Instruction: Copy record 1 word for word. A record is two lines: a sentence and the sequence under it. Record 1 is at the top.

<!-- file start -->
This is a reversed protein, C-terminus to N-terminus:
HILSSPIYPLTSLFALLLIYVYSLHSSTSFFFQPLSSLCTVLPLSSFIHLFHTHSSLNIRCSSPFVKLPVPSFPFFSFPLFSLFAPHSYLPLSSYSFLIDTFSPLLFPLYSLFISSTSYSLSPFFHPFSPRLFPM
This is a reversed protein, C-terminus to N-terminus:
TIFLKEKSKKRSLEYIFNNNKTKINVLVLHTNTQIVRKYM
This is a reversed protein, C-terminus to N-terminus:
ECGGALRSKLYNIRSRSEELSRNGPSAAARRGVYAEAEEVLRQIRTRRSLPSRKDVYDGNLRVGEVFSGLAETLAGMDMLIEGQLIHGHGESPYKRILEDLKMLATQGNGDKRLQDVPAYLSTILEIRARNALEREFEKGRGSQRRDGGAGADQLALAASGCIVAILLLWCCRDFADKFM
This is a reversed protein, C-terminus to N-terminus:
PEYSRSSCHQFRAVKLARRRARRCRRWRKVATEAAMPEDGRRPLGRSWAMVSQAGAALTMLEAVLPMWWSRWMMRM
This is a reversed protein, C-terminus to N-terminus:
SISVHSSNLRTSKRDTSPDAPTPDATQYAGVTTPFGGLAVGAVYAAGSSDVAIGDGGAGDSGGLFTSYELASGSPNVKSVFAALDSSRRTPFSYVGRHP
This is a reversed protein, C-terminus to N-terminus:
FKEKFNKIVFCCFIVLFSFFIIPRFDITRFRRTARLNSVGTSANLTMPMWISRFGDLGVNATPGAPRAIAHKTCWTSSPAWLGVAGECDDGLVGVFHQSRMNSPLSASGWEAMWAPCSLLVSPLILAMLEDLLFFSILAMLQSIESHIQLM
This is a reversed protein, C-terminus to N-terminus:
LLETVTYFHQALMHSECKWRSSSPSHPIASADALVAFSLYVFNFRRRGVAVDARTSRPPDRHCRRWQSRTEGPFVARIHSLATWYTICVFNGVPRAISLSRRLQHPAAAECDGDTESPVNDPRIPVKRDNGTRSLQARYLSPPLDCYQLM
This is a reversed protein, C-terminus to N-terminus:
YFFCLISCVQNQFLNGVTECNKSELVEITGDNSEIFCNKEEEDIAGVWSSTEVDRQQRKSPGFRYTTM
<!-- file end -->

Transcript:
This is a reversed protein, C-terminus to N-terminus:
HILSSPIYPLTSLFALLLIYVYSLHSSTSFFFQPLSSLCTVLPLSSFIHLFHTHSSLNIRCSSPFVKLPVPSFPFFSFPLFSLFAPHSYLPLSSYSFLIDTFSPLLFPLYSLFISSTSYSLSPFFHPFSPRLFPM